Fresh start for husband following divorce
Michelle Uppal helped achieve a fair settlement, without going to court, so her client could move on with his life positively following redundancy and divorce.
After 18 years of marriage, the couple had one child, aged 15, a joint mortgage on their home and several debts in their own names and jointly at the time of their separation. Following an altercation our client’s wife alleged that she was at risk of harm and sought a non-molestation and occupation order. Our client left the family home voluntarily and did not wish to return.
Although he did not accept the allegations against him, he did not wish to contest them. Recently made redundant from his high-powered position our client was suffering poor mental health and was of limited means. Legal Aid was not available for representation at the County Court injunction proceedings in Preston, where his wife resided so we wrote to the court outlining our client’s position so that he could attend in person.
Urgent matters arose relating to mortgage arrears, but we were able to prevent the repossession of the family home while negotiating with his wife’s solicitors. She secured a loan from her parents to pay off the arrears and the couple agreed to place the property on the market for sale.
Our client wanted to defend his wife’s petition for divorce on the grounds of his unreasonable behaviour. On our advice he agreed to proceed without admission to the particulars, which reduced cost and reduced the bitterness and resentment which could have resulted from protracted arguments.
We encouraged both parties to exchange financial disclosure voluntarily but, unable to cope with the stress our client failed to provide instructions and his wife issued financial relief proceedings due to his delay.
The family home was sold and we agreed that the proceeds of sale should be held to both parties order pending resolution of financial matters.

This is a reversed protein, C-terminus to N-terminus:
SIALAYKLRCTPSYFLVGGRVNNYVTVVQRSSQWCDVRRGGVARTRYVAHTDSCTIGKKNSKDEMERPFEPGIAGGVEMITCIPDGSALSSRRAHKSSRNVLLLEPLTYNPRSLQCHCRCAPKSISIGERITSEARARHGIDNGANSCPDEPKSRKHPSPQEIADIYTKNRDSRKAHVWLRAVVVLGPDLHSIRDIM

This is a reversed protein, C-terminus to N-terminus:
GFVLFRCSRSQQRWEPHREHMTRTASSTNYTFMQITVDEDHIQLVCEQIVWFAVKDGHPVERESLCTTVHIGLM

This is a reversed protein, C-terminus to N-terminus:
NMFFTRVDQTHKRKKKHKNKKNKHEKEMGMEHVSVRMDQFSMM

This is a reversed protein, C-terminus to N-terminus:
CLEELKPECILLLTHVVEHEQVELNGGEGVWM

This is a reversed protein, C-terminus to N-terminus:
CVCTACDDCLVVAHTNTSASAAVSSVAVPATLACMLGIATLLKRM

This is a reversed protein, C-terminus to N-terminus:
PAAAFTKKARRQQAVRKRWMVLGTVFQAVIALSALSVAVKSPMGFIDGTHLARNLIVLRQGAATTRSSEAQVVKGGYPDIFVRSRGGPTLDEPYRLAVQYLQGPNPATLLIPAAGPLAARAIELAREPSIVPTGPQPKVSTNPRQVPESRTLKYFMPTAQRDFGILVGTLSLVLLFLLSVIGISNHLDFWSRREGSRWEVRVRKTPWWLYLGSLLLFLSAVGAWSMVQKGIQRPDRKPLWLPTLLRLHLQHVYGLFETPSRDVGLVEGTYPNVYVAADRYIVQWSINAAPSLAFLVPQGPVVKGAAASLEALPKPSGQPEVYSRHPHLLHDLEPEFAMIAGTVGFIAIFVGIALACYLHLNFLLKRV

Our client’s health improved but he was keen to try and resolve matters rather than go to court. Conscious of the stress of a court hearing, we negotiated an adjournment to resolve issues of disclosure and exchange questionnaires.
Michelle, an experienced practitioner in Collaborative Law, proposed to the wife’s lawyers that a round table meeting might reduce issues. All parties agreed but geographic distance meant we conducted the meeting at our respective offices by telephone conference.
Prior to the meeting, Michelle suggested exchanging aspiration statements. This helped significantly reduce hostility between the parties who had not spoken for more than two years. And was especially useful for the wife, who had lost all trust in her husband, to hear that they both wanted to achieve a fair and reasonable settlement for the benefit of their child.
The telephone conference was incredibly successful. We were able to narrow the issues and agree the deduction of several matrimonial debts and loans to relieve the financial burden. The only outstanding issue was our client’s substantial pension.
We obtained further detailed reports from the pension companies and advice from an IFA but agreed it would be disproportionate to costs to obtain a full pension report. Following lengthy negotiations, offers and counter offers, the parties settled matters and agreed a consent order, with pension sharing orders in the wife’s favour.
Our client was extremely pleased that he did not have to attend court and that his share of the net proceeds was sufficient to discharge his debts, pay his legal fees and leave a sum for himself. Having secured employment, he was able to focus on his new life, satisfied that all matters had been concluded fairly.
The contents of this article are for the purposes of general awareness only. They do not purport to constitute legal or professional advice. The law may have changed since this article was published. Readers should not act on the basis of the information included and should take appropriate professional advice upon their own particular circumstances.